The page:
The advocate pointed out that the worker noted in discussions with the WCB on more than one occasion in January 2020 that their elbow was feeling good and that they had “zero symptoms” since the injection but then, on January 23, 2020 advised the adjudicator of some elbow soreness that day and one week later, advised that the elbow pain had returned. The employer’s advocate noted that during January there were no new workplace incidents or injuries reported, and that the worker continued working in the same position. The employer’s advocate submitted that the worker’s statement that their elbow pain returned indicated that the worker’s symptoms were not a continuation of the compensable workplace injury but a new bout of symptoms which were not related to the worker’s workplace activities at that time.
The employer’s advocate also referenced the medical evidence that the worker has other systemic health conditions in the same arm which are not work related and noted there is no evidence as to how or when those conditions developed or if they impacted the compensable condition as there has been no further medical information provided since April 7, 2020.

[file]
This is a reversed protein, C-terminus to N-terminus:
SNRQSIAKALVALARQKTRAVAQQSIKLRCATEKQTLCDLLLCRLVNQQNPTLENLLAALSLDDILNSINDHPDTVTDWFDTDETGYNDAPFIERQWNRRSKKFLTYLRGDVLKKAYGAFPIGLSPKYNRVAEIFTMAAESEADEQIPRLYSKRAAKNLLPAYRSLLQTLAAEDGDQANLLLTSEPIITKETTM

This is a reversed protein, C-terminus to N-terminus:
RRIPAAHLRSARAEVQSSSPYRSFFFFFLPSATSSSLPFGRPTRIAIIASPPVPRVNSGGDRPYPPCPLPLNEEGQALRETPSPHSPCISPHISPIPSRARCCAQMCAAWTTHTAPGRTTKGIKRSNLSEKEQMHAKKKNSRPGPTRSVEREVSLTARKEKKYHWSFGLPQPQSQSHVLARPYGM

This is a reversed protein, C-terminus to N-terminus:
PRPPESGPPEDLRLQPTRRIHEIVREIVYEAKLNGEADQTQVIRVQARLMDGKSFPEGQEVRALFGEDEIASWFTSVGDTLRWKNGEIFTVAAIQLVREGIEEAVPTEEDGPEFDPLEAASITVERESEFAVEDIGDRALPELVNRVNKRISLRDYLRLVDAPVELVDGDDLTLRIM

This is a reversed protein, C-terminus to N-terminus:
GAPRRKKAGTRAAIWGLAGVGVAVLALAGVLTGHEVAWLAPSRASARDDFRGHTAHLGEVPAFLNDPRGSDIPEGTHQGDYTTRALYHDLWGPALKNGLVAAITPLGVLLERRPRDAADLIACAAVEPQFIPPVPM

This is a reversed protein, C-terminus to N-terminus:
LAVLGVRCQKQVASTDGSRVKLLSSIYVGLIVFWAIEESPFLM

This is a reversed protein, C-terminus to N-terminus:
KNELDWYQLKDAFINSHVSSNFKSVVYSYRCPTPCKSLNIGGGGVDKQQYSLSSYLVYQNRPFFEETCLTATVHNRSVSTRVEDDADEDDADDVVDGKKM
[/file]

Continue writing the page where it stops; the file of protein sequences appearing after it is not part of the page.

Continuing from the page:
In sum, the employer’s position is that the evidence supports a finding that the worker is not entitled to wage loss or medical aid benefits after November 13, 2019 and therefore the decision of the Review Office should be upheld, and the worker’s appeal denied.
The worker is appealing the WCB’s decision that they are not entitled to wage loss and medical aid benefits after November 13, 2019. For the worker’s appeal to succeed, the panel would have to determine that as a result of the compensable injury sustained in May 2019, the worker continued to sustain a loss of earning capacity and required medical aid beyond November 13, 2019. The panel was able to make such findings as outlined in the reasons that follow.